Archive for the ‘Madrid Experiences’ category

A year in Madrid …

April 17, 2011

It’s hard to believe that I’ve been here a year.  It feels like I don’t even remember life before the MBA – it’s been an intense ride.  Even the relatively easy 4th and 5th terms are pretty time consuming because of the time spent on job hunting and Venture Lab (where I am the co-founder of a new business – DealBoss).

So, I’ve definitely adapted to living here in Madrid.  My Spanish is certainly not at the level I thought it would be by this point, but its much much higher than when I arrived.  I may not have the best grammar, and sometimes get lost hearing new people, but it’s a great feeling to actually be able to have conversations in another language.  I will certainly miss the city and wonder where I might end up next.  As a student of history and the classics I love Europe – its like a living history book.  I can walk down the street and see some of the most amazing artwork in human history, or take a short train ride to see ancient Roman constructions.

So what have I done in the last year besides an MBA?  Well, last May I went to Valencia, Spain – which is very underrated as a place to visit.  They have a first class museum complex, nice beaches, and a pretty “old town”.  I definitely enjoyed the trip.  Later on in the summer my girlfriend arrived and we went on our summer trip – Barcelona (including the can’t miss Gaudi buildings), Paris (the Louvre is the most amazing museum ever), Firenze / Florence (the churches there are stunning), Venezia / Venice (lived up to expectations), and finally Lisbon.  We didn’t spent much time in Lisbon, but I think it had pretty fantastic beaches, great food, and was very cheap.

In September we went to Gibraltar, which is a fascinating place.  The people speak an interesting mix of Spanish and English, and switch back and forth between both languages.  In English, they sound pretty much like they are British to my ears, and in Spanish they sound like Andalucians.  And of course the monkeys are a can’t miss tourist site (just be careful that they don’t steal your things).  I don’t think I would recommend longer than a two day trip, but it’s a great weekend trip if you can get there easily enough (the travel to it is the hard part as no planes fly from Madrid to Gibraltar).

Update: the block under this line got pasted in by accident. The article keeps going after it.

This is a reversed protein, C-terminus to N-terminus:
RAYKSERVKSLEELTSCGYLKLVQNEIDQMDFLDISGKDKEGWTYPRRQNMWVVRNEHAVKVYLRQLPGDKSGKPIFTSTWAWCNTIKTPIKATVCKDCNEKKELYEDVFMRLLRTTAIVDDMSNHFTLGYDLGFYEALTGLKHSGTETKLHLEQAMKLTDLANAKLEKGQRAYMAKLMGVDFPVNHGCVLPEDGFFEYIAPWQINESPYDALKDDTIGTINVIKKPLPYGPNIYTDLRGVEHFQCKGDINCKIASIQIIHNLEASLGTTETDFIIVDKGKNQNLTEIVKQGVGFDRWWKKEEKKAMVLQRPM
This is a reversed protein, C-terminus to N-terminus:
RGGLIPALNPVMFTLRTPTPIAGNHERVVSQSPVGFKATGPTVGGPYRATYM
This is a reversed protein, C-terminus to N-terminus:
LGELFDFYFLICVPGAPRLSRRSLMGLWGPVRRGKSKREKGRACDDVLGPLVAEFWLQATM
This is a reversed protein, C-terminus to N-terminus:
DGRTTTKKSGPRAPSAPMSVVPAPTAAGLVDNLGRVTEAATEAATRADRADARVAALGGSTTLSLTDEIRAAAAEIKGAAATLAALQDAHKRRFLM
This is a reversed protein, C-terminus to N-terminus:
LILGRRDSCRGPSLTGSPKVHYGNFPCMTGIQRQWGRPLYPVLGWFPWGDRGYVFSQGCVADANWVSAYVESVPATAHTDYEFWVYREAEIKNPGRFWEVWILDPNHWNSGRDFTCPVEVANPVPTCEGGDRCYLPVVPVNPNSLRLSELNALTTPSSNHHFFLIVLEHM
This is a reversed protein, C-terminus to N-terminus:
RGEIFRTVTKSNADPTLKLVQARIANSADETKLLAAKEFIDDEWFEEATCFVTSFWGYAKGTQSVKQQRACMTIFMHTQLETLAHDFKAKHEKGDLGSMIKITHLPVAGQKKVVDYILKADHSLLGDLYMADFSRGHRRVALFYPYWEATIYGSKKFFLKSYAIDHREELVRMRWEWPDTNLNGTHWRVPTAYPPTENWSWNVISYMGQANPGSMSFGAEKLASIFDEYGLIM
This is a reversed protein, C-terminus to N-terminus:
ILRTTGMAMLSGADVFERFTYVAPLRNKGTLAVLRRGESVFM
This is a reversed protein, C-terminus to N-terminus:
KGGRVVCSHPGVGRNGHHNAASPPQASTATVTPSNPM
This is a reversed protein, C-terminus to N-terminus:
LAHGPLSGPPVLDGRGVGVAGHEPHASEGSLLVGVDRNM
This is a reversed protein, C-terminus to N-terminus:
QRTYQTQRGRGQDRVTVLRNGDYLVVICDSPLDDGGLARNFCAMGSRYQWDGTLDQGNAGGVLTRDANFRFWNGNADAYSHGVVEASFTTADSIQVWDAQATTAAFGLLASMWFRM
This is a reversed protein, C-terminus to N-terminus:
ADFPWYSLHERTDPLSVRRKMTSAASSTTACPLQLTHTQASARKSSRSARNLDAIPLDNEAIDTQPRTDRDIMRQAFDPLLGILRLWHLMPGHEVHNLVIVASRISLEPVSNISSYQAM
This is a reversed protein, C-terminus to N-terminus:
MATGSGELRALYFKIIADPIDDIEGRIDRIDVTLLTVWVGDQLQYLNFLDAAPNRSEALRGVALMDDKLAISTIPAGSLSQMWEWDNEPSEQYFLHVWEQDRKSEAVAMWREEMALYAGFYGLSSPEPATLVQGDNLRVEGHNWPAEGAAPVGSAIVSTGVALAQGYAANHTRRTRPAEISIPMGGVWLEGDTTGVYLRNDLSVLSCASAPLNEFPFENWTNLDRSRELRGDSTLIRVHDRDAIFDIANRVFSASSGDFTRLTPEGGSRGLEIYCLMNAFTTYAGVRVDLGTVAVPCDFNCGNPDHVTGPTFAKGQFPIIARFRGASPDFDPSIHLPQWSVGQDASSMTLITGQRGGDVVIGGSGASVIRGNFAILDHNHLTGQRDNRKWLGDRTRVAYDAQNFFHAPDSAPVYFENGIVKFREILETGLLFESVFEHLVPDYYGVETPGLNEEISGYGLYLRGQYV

In October I went to Tunisia, then under the now deposed Ben Ali.  It was also a very interesting country with a fascinating mix of both French and Arabic everywhere.  We went to the famous Golbis Hot Springs, which have been used as a bath since Roman times.  Unfortunately I didn’t have a chance to see the ruins of Carthage (basically in Tunis), but the Romans didn’t leave much there.

My girlfriend was supposed to return in December, but unfortunately her student visa didn’t arrive until January so I spent my time in Madrid.  That wasn’t much fun, but I did get the opportunity to practice my Spanish with all the free time I had. 🙂

In March another friend came out and I finally got the chance to make the trip to the south of Spain.  Toledo, Cordoba, Sevilla, and Granada are all great places to visit.  I suggest taking a look at the wikipedia sites for those places, they really are impressive.

In a little over a month I will graduate with my MBA … and I have no idea what life looks like after that.  I wouldn’t call it any more stressful or exciting than jumping out of a plane without being sure you have a parachute. 🙂


A Month in Madrid

May 8, 2010

So I survived my first few weeks in Madrid and have been ramping up at IE Business School.  I didn’t think I would work as hard as I did while getting my first Engineering degree, but it sure has been intense considering we just started.

Its been very interesting to see how many people here have dogs.  Lots of little ones out on walks – most of them amazingly well behaved.  Unfortunately for me, I believe the dog that one of my neighbor’s has does not match that description.  I don’t know about his other behavior traits, but he loves to go on barking sprees at various times.  At least I don’t hear him at night!